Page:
Stakeholders in the fisheries sector pushed for the institutionalization of the Bantay Dagat to effectively protect the municipal waters of coastal municipalities from further abuse and destruction.
In a webinar on transdisciplinary policy dialogue series on coastal and ocean governance held on May 25, 2022, officials of the Philippine National Police-Maritime Group, Bureau of Fisheries and Aquatic Resources (BFAR), Rare Inc. (Phils), and coastal municipalities recommended that the Bantay Dagat volunteers (also known as Deputy Sea Wardens or Sea Rangers) should not only be incentivized but also be institutionalized to give teeth to the enforcement of fishery laws.
Lawyer and Police Col. Oliver Sy Tanseco, chief of the Regional Maritime Unit of the National Capital Region; Mr. Sammy A. Malvas, assistant director for operations of BFAR Region IV-A; and Mr. Dennis Calvan, Senior Manager for Policy and Government Engagement, Rare Inc. (Phils) recognized the importance of the Bantay Dagat, a community-based seaborne law enforcement team of a local government unit, as the multiplier forces to prevent further exploitation and devastation of the marine habitat and resources.
Tanseco, Malvas, and Calvan were among the panelists during the last of the six transdisciplinary dialogue series on policy and practice governance issues of coasts and resource management organized by the Institute of Fisheries Policy and Development Studies (IFPDS), College of Fisheries and Ocean Sciences, UP Visayas. The topic of the discussion was on Accountability and Social Protection in Participatory Governance: The Case of the Bantay Dagat.
The dialogue was aimed to examine the policy foundations for social protection, voluntarism, and participatory governance, and identify areas where policy support is lacking.
They said that this could encourage more active participation from the communities to securely manage the municipal waters as well as for effective enforcement of the fishery laws and ordinances. Bantay Dagat volunteers are mostly fisherfolk who need to earn for a living while helping the authorities in safeguarding the municipal waters despite the hazards they face.
The panelists also underscored the importance of Senate Bill 1919 otherwise known as An Act Granting Benefits and Incentives to Accredited Bantay Dagat and for Other Purposes authored by Senator Risa Hontiveros. They hope for the passage of the bill into law.
Tanseco pointed out that the challenges facing the volunteers such as the lack of required training and competencies in proper and effective maritime law enforcement will be addressed should the Bantay Dagat be institutionalized.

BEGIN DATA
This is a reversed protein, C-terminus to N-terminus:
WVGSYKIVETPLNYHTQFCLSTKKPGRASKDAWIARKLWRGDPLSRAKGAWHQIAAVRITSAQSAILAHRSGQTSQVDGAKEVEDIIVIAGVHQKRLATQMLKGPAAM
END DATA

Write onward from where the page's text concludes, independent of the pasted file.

“The senate bill is an important step to go forward,” said Tanseco.
Malvas said the bill is one way to recognize and appreciate the contribution of Bantay Dagat in the successful enforcement of marine laws as well as to protect the deputized sea warden from politics.
Calvan presented the salient points of the bill granting Bantay Dagat volunteers benefits and incentives such as insurance and Philhealth coverage, hazard allowance, honorarium, social protection and benefits, special training, and scholarships for their dependents, among others.
Representatives from the coastal municipalities namely Ms. Gina Barquilla, Municipal Environmental and Environment Officer of Del Carmen, Siargao and Mr. Danny Villacrusis, Municipal Agriculturist, Pinamalayan, Oriental Mindoro, were also looking forward for the bill to progress into law.
Barquilla and Villacrusis shared the experiences and operations of their Bantay Dagat including the problems faced by the volunteers.
Villacrusis said “House Bill 1919 will be of big help to our Bantay Dagat because there is a big possibility that they will be displaced or replaced with other people when a new administration takes over.”
The need to train Bantay Dagat on how to apprehend illegal fishers and file cases against the violators were pointed out during the dialogue.
As volunteers, Bantay Dagat received minimal honorarium from the local government units. Some don’t have insurance coverage and other benefits.
The dialogue was also graced by Bantay Dagat representatives, who shared their experiences and challenges as partner in Marine Law protection, namely, Mr. Rexner Sigue and Mr. Ernie Mesana from Gloria, Oriental Mindoro and Mr. Emmanuel Nonato from Miagao, Iloilo. Ms. Debie Joy Morales, agricultural/fisheries technologist from the municipality of Estancia, Iloilo was one of the reactors.
The Transdisciplinary Policy Dialogues Series in Coastal and Ocean Governance, which was made possible in partnership with Parabukas, Panagat, NGOs for Fisheries Reform (NFR), RARE Philippines, Climate Change Commission, and Technical Working Group on Climate Change and Fisheries, was aimed to engage various stakeholders to incorporate science-based input into national and local legislative processes and gain a greater grasp of the legal and policy contexts in which many challenges of coastal and ocean governance are rooted, particularly in the Philippine context.
The initiative also sought to develop enhanced pathways for collaboration that will be utilized by those involved in the transdisciplinary engagement.
Themes of previous discussions were the following: 1.) Issues and Policies on the proposed Coastal Greenbelt; 2.) Governance Concerns Around Integrated Coastal Management; 3.) Development Governance and Fisherfolk Resettlement; 4.) Managing Sustainable Development Goals, Blue Justice, and Commercial Fishing in Municipal Waters; and 5.) Leaving no one behind in Marine Protected Areas. (Ms. Lenilyn B. Gallos; With reports from IFPDS)